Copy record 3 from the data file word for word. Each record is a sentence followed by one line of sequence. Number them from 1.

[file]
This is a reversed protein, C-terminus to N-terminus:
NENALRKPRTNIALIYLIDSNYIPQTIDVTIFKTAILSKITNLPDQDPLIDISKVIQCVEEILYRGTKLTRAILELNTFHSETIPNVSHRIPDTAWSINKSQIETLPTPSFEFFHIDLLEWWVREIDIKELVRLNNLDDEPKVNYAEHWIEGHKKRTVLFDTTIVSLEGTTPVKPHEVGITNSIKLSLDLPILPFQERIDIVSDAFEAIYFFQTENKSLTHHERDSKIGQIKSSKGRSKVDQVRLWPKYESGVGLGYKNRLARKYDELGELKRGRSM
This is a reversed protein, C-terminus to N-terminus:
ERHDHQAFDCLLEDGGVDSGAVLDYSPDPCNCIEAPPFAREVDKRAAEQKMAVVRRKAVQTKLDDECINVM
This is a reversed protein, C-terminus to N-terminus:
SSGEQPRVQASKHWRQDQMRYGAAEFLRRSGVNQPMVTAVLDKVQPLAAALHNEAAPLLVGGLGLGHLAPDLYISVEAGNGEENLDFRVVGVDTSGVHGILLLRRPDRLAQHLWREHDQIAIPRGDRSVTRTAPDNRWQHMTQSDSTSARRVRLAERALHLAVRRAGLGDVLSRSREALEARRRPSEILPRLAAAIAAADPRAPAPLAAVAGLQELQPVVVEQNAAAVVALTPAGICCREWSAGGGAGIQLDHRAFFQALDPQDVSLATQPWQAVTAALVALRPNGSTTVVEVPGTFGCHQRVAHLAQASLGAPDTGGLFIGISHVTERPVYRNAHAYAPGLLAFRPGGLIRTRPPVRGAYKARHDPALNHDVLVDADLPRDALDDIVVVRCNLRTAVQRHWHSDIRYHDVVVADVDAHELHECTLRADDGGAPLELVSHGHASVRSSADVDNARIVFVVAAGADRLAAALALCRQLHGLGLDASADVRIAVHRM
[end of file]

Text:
This is a reversed protein, C-terminus to N-terminus:
SSGEQPRVQASKHWRQDQMRYGAAEFLRRSGVNQPMVTAVLDKVQPLAAALHNEAAPLLVGGLGLGHLAPDLYISVEAGNGEENLDFRVVGVDTSGVHGILLLRRPDRLAQHLWREHDQIAIPRGDRSVTRTAPDNRWQHMTQSDSTSARRVRLAERALHLAVRRAGLGDVLSRSREALEARRRPSEILPRLAAAIAAADPRAPAPLAAVAGLQELQPVVVEQNAAAVVALTPAGICCREWSAGGGAGIQLDHRAFFQALDPQDVSLATQPWQAVTAALVALRPNGSTTVVEVPGTFGCHQRVAHLAQASLGAPDTGGLFIGISHVTERPVYRNAHAYAPGLLAFRPGGLIRTRPPVRGAYKARHDPALNHDVLVDADLPRDALDDIVVVRCNLRTAVQRHWHSDIRYHDVVVADVDAHELHECTLRADDGGAPLELVSHGHASVRSSADVDNARIVFVVAAGADRLAAALALCRQLHGLGLDASADVRIAVHRM